Senate Republican Cory Gardner of Colorado slammed President Trump's solar tariffs today after a report found the trade action led to a dramatic plunge in solar installations this quarter.
"The tariffs continue to be punishing American consumers and American industry. ... It needs to stop," Gardner said when asked about the report from the Solar Energy Industries Association and Wood Mackenzie Power & Renewables, which found utility-scale installations dropped below 1 gigawatt for the first time in three years because of the tariffs.
He called the tariffs a tax on the American people and said the issue would come up during broader debates about trade agreements.
"I've encouraged the White House to, yes, penalize China and change China's bad behavior but stop the tariffs," said Gardner.
Gardner's views are shared by senators from both parties in solar states who have released letters publicly slamming Trump's executive action in January, which established a 30 percent fee on solar imports that phases down over a four-year period. Other lawmakers, like Sen. Sherrod Brown (D-Ohio), urged Trump to take strong action against China to help solar manufacturers (E&E Daily, Jan. 24).
Sens. Martin Heinrich (D-N.M.) and Dean Heller (R-Nev.) introduced legislation this year aiming to repeal the trade barriers. That language has not moved, but there has been a flurry of recent letters sent to the Senate from companies seeking exemptions from the tariffs.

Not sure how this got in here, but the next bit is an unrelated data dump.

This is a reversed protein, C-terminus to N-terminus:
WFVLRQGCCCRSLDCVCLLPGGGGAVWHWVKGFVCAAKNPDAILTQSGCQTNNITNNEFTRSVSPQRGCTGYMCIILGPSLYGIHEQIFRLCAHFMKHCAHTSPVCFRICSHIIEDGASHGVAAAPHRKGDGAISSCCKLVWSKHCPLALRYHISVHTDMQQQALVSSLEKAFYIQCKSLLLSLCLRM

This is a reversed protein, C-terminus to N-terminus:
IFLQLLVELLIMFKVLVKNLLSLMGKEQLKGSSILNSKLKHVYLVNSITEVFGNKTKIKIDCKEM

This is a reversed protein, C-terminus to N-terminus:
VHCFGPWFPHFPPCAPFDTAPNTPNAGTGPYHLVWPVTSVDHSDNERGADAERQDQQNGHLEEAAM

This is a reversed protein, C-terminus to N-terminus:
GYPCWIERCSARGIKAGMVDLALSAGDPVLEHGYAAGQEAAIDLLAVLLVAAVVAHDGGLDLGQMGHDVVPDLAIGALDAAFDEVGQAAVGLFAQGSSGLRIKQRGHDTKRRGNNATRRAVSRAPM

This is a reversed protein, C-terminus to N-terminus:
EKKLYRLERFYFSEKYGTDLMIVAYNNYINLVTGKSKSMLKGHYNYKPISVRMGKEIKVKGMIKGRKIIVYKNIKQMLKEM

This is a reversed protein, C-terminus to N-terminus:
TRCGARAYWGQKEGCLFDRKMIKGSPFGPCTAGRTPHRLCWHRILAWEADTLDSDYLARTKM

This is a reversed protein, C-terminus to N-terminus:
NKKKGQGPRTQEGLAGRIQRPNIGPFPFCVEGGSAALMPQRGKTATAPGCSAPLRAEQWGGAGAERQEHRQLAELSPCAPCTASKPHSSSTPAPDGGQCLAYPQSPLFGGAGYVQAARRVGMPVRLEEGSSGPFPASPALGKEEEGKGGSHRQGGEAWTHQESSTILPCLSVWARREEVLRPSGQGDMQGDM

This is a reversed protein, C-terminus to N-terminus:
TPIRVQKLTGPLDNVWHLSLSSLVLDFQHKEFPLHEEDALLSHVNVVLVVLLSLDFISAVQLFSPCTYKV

Last month, 11 companies sent a letter to Sen. Thom Tillis (R-N.C.) requesting he meet with Trump and U.S. Trade Representative Robert Lighthizer about the issue.
The report concluded that utility-scale solar installations dropped 15 percent from the same period last year.
Cory Honeyman, Wood Mackenzie Power & Renewables director of solar research, said uncertainty in late 2017 and early 2018 from Trump's trade policy prompted developers to delay "shovel ready" solar projects until late this year or early next year.
Yet some tariff effects were not as bad as predicted. Overall, experts said they expect 2018 to experience flat solar growth.
Cypress Creek Renewables and some other companies have announced project cancellations because of tariffs, but analysts had expected more terminations, according to Honeyman.
"The bigger effect that was expected, but has played out to a greater extent than initially thought, is the amount of projects that simply delayed completion dates," Honeyman said.
Other companies announced plans for U.S. solar manufacturing facilities this year, prompting Trump supporters to proclaim the tariffs are working.
"The tariffs have provided a powerful stimulus to the domestic solar manufacturing industry, with about a dozen companies planning manufacturing investments today," Jeff Ferry, research director at the Coalition for a Prosperous America, said in a statement this fall.
Going forward, analysts are projecting the fourth quarter will be the largest for utility solar since the end of 2016, as more of the delayed projects come online. Declines in module costs because of a shift in China's feed-in tariff policy are countering some of the effect of U.S. trade policy.
Next year is projected to be "the most heavily impacted" by tariffs, as developers look to procure modules at lower 2020 tariff rates and benefit from the investment tax credit, according to the report. The long-term picture is bullish for the solar industry though.
By 2023, installed photovoltaic capacity is expected to more than double, the report said.
Reporter Geof Koss contributed.